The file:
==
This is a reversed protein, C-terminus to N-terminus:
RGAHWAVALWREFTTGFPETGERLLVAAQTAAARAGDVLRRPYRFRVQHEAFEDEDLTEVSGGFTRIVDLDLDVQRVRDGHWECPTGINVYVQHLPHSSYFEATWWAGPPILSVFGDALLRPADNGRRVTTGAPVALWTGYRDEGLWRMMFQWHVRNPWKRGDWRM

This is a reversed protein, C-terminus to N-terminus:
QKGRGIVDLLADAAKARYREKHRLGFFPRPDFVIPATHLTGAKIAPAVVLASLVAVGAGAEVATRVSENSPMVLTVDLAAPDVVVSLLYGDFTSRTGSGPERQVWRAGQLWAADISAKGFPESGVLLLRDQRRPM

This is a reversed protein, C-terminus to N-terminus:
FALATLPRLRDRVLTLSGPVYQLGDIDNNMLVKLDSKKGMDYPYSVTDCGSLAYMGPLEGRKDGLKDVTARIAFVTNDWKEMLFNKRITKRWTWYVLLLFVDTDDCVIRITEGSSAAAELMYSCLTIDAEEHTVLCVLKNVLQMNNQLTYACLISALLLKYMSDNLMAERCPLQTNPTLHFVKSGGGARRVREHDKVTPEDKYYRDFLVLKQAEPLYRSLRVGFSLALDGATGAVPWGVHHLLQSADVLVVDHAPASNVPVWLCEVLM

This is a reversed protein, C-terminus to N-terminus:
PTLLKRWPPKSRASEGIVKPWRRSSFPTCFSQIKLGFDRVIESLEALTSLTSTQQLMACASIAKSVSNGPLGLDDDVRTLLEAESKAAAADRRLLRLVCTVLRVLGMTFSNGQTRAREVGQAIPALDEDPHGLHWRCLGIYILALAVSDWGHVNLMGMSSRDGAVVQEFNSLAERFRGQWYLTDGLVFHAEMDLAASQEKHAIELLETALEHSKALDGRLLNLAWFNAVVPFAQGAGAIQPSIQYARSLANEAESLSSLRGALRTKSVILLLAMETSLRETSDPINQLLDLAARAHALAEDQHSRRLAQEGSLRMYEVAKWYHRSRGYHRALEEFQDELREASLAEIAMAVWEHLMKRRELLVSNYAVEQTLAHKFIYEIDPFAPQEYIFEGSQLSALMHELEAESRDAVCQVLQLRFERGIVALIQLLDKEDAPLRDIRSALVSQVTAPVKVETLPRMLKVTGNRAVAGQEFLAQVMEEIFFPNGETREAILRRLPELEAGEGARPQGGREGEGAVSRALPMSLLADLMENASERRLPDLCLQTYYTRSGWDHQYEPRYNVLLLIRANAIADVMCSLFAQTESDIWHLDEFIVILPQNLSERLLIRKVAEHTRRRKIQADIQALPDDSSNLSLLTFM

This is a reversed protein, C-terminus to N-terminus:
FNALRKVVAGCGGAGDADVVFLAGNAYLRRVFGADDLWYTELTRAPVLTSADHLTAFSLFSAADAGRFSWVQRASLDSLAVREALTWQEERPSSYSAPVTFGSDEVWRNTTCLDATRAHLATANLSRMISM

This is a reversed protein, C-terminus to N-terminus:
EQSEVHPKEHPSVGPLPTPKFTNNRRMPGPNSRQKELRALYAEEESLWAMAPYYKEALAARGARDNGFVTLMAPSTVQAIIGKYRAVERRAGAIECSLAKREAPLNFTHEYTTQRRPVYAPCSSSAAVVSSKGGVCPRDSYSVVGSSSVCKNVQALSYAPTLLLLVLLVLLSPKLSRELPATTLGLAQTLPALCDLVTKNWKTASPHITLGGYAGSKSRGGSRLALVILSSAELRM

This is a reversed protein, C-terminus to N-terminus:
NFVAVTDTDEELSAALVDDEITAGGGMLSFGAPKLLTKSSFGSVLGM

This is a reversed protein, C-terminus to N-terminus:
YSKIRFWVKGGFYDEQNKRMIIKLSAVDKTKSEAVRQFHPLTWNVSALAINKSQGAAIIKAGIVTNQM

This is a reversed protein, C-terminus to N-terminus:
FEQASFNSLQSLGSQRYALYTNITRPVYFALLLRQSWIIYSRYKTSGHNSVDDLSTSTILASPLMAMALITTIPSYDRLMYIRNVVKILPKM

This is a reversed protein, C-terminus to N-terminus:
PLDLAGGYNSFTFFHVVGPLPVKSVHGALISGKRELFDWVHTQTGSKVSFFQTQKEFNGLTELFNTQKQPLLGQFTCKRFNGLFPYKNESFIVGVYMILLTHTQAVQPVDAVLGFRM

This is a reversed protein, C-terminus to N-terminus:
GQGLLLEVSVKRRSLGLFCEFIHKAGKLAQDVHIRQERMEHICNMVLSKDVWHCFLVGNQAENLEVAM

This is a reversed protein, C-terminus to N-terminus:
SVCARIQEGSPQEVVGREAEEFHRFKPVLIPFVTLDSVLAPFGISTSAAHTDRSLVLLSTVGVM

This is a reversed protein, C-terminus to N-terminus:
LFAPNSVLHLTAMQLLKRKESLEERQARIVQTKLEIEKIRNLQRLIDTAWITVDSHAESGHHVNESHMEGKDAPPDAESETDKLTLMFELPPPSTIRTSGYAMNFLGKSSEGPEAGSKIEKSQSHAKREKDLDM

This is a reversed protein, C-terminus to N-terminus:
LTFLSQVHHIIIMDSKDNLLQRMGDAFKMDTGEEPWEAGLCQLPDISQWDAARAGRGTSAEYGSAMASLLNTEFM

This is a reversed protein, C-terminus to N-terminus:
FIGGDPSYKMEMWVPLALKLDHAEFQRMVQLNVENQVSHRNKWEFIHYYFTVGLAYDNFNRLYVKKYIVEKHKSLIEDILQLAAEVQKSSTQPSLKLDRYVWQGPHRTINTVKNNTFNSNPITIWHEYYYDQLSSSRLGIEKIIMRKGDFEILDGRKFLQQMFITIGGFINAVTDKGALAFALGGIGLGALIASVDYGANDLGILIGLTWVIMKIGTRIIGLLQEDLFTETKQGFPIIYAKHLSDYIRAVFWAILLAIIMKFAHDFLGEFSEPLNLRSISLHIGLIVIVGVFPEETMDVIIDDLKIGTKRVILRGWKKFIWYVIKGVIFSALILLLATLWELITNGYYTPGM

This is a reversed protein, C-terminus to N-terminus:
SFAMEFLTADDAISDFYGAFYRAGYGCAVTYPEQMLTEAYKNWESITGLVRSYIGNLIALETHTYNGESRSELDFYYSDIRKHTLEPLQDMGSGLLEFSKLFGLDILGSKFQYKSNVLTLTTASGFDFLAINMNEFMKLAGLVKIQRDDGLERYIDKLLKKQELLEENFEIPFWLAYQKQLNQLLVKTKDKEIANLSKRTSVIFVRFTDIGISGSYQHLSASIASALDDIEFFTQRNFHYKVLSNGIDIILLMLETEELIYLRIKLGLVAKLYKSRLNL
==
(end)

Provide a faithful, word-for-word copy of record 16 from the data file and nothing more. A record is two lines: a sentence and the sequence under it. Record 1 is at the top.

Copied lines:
This is a reversed protein, C-terminus to N-terminus:
SFAMEFLTADDAISDFYGAFYRAGYGCAVTYPEQMLTEAYKNWESITGLVRSYIGNLIALETHTYNGESRSELDFYYSDIRKHTLEPLQDMGSGLLEFSKLFGLDILGSKFQYKSNVLTLTTASGFDFLAINMNEFMKLAGLVKIQRDDGLERYIDKLLKKQELLEENFEIPFWLAYQKQLNQLLVKTKDKEIANLSKRTSVIFVRFTDIGISGSYQHLSASIASALDDIEFFTQRNFHYKVLSNGIDIILLMLETEELIYLRIKLGLVAKLYKSRLNL